One of the best sandwiches I’ve ever had is the Captain’s Daughter at Saltie in Williamsburg, Brooklyn. It’s described minimally on the menu: “sardines, pickled egg, salsa verde” and yet tastes like so much more. The bread, focaccia, is fluffy and rich with olive oil. The flavors are as bold as flavors can be: fishy, bright, acidic, briny. The texture, unlike the criminally soft-on-soft sandwich I wrote about last week, is chewy (from the bread), soft (from the sardines) and crunchy (from all the vegetables). Let’s lift up the hood and see what else we can discover so maybe, just maybe, we can recreate this sandwich back in L.A.
Ok, if I were going to make this sandwich in L.A. I’d start by making some really excellent focaccia; most likely, Nancy Silverton’s recipe. That’s half the battle.
Then I’d buy some oil-packed sardines which are pretty easy to find, but higher-quality ones would make better sense here. Now on to the hard part: what constitutes the “salsa verde”?
I browsed through the Saltie cookbook and didn’t gain too much insight into the recipe but I must have been spacing out because I don’t even remember looking at that recipe maybe I just looked at the recipe for The Captain’s Daughter and it referenced a salsa verde recipe on a different page and I didn’t go to that page. Regardless; when I make salsa verde, it’s pounded up garlic, anchovies, lots of herbs and olive oil. There’s nothing paste-like in this sandwich so I’m thinking their salsa verde is deconstructed.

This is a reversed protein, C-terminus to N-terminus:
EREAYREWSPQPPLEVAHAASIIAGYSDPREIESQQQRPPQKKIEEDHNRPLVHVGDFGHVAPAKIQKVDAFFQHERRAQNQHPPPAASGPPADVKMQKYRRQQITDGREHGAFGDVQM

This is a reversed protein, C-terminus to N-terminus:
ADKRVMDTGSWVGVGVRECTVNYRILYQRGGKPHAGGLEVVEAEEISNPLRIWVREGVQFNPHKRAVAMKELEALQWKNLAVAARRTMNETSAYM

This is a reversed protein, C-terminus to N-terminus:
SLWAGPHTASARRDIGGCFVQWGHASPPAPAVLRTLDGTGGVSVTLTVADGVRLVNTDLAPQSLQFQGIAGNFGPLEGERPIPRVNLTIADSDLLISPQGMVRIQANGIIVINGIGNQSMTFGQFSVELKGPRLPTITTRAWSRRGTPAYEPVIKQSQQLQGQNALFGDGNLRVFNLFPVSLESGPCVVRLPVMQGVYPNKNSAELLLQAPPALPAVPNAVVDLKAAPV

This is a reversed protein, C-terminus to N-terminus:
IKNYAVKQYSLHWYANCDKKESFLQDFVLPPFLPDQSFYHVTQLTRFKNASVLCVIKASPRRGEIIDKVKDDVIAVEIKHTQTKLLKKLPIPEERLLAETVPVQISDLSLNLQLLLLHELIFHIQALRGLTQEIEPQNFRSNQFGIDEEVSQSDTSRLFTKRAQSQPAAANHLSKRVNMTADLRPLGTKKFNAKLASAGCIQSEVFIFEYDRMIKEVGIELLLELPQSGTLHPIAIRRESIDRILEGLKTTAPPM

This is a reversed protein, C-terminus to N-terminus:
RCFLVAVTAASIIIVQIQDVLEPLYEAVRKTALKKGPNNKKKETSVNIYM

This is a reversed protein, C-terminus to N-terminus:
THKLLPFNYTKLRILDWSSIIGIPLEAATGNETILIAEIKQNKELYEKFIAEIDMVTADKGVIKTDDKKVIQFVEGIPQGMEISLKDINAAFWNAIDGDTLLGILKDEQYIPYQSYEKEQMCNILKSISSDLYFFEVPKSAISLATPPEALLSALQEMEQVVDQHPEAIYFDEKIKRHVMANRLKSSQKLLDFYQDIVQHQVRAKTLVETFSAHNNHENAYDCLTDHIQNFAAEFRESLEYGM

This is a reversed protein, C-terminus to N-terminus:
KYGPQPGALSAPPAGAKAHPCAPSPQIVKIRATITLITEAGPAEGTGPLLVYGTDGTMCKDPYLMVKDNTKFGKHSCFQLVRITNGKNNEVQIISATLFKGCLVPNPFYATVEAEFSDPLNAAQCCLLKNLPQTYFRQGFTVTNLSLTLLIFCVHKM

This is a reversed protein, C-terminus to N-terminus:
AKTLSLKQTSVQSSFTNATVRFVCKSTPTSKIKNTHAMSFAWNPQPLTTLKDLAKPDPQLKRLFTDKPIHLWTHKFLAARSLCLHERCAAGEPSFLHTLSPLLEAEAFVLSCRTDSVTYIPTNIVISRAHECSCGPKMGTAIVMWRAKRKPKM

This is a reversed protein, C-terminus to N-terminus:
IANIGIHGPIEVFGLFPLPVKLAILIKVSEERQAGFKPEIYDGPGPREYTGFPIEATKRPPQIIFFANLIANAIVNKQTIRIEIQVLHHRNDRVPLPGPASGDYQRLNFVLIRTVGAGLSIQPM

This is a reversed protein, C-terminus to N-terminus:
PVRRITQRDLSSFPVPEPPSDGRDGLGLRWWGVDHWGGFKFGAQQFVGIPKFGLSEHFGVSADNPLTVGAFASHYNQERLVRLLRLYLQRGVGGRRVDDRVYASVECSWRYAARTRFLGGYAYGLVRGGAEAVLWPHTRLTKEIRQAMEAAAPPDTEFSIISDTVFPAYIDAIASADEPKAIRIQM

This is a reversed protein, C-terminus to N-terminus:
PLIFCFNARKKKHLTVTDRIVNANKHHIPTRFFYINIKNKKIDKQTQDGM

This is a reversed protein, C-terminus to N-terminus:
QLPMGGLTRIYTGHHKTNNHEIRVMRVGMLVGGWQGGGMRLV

I’m guessing in a bowl they toss together whole parsley leaves (look at that fat one on the upper left), radish slivers, capers, and–the key ingredient–turmeric pickled onions. Don’t ask me how I know they’re turmeric pickled onions; they’re pickled onions and they’re yellow. And I think I read about them using turmeric pickled onions once so that’s why I’m saying that. They toss all that together with olive oil, vinegar, salt and pepper. At least I’m guessing they do. Make sure to add a lot of that resulting dressing to the sandwich: the bread gets pretty saturated. Which leaves the pickled egg. Pickle an egg and slice it on to the sandwich.
And that’s my best guess at how this masterpiece of a sandwich comes together!
If you live in New York, though, make things easy on yourself. Hop on the L train and go eat this sandwich at Saltie. It’s tops.